Mid-Band Spectrum: the Goldilocks Bands
Today’s announcement from the Federal Communications Commission that it is launching a “Notice of Inquiry” for mid-band spectrum is a development that wireless users can cheer, just as industry players already have.
That’s because by the time this spectrum gets released for commercial use in a couple of years, rising demand for wireless data from phones, tablets and other devices will easily be able to access and utilize this new spectrum. Industry is cheering because this spectrum is terrific for small cell networking – neither too low (which is best for wide area mobility) nor too high (mid-band spectrum propagates through walls easier than millimeter wave). Just like the Goldilocks fairy tale, this spectrum is “just right.”
Moreover, the distinctions the FCC is making between licensed on the one hand, and unlicensed on the other, make good sense from a technology perspective. The bands under consideration are contiguous to other “like” bands: 3.7-4.2 GHz sits adjacent to the existing Consumer Broadband Radio Service, which is expected to use LTE technology for licensed and unlicensed connectivity. The 6 GHz unlicensed band is next to the existing 5 GHz band for unlicensed that uses Wi-Fi, sometimes referred to by its “standards” name, IEEE 802.11. In both bands, these adjacencies enable extensibility of radio technology, from the existing band into the new one. By way of example, IEEE 802.11ax – the next generation of Wi-Fi – will be able to extend from 5 GHz into 6 GHz channels. In fact, under the FCC’s plan, unlicensed would extend all the way up to 7125 MHz.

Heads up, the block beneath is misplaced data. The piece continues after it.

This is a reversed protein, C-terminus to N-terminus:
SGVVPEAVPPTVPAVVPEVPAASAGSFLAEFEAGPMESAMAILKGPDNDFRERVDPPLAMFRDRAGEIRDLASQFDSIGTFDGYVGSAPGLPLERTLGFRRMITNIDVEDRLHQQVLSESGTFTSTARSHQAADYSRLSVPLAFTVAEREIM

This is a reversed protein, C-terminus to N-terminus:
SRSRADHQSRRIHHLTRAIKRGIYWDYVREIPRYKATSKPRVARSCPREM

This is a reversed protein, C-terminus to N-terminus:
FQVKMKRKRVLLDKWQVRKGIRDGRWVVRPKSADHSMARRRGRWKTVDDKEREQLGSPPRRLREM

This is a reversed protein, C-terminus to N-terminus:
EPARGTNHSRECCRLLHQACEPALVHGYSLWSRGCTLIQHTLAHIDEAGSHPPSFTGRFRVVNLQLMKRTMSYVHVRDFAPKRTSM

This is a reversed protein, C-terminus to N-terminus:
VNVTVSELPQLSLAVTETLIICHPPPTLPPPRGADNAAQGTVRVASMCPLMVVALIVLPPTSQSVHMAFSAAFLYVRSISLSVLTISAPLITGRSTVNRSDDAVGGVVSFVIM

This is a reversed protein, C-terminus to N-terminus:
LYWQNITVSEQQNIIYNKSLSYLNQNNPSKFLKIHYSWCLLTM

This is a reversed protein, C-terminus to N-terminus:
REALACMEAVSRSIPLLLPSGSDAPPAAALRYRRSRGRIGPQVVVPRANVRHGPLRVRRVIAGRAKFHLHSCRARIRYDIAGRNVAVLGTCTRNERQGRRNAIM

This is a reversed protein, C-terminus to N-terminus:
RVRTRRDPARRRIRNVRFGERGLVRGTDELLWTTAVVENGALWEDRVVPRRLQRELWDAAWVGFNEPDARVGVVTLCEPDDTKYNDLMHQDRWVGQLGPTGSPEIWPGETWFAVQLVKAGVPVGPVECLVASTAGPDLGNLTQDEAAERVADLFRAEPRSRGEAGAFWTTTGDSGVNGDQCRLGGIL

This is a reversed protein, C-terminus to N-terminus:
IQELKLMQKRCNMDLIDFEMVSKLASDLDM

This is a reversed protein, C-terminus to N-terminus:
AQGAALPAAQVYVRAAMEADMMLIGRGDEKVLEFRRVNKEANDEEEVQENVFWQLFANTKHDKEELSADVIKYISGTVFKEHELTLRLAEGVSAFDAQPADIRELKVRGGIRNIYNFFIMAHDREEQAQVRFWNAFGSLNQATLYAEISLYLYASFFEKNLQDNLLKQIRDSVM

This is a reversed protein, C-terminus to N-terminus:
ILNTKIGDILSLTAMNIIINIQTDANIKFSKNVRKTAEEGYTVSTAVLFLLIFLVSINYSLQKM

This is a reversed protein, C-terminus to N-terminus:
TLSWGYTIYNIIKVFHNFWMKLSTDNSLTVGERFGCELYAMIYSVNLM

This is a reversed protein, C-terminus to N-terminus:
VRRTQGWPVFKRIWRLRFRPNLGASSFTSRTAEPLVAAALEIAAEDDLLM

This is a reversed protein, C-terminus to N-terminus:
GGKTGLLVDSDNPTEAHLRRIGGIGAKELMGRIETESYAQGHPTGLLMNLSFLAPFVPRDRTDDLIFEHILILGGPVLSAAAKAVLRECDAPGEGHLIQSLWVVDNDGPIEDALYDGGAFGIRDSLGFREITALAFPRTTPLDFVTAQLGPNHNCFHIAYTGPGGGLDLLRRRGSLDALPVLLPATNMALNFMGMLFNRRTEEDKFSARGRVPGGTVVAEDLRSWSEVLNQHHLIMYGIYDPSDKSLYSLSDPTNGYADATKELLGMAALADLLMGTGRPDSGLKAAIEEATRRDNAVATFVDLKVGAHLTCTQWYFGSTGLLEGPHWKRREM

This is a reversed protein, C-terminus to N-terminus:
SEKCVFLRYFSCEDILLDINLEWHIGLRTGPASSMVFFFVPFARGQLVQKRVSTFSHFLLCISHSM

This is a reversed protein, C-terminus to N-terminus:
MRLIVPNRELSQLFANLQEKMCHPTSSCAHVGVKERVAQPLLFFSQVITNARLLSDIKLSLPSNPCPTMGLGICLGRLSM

The FCC’s focus on mid-band spectrum for small cell networking is exactly right. Most of the data we generate from our devices is generated when we are indoors, at home (especially during peak hours in the evenings) or at work – places where it’s proven that small cells are successful. US peak Internet traffic will grow at a compound annual growth rate of 32% from 2016-2021, according to Cisco’s Visual Networking Index report. And that evening peak is supported in the main by home Wi-Fi networks connected to a wired broadband network.
Mobile data traffic using licensed spectrum is growing also. In the US, the average mobile connection will generate not quite 12 Gigabytes of Internet traffic per month in 2021, up from about 3.5 Gigabytes today.
Tough work lies ahead to open these bands to use by consumers. The bands identified have significant and important incumbent licensees whose operations will need to be protected from interference. There are a lot of issues to be resolved.
That said, the decision taken today by the FCC helps ensure that the user experience will continue to get better in the future, powered by additional spectrum availability.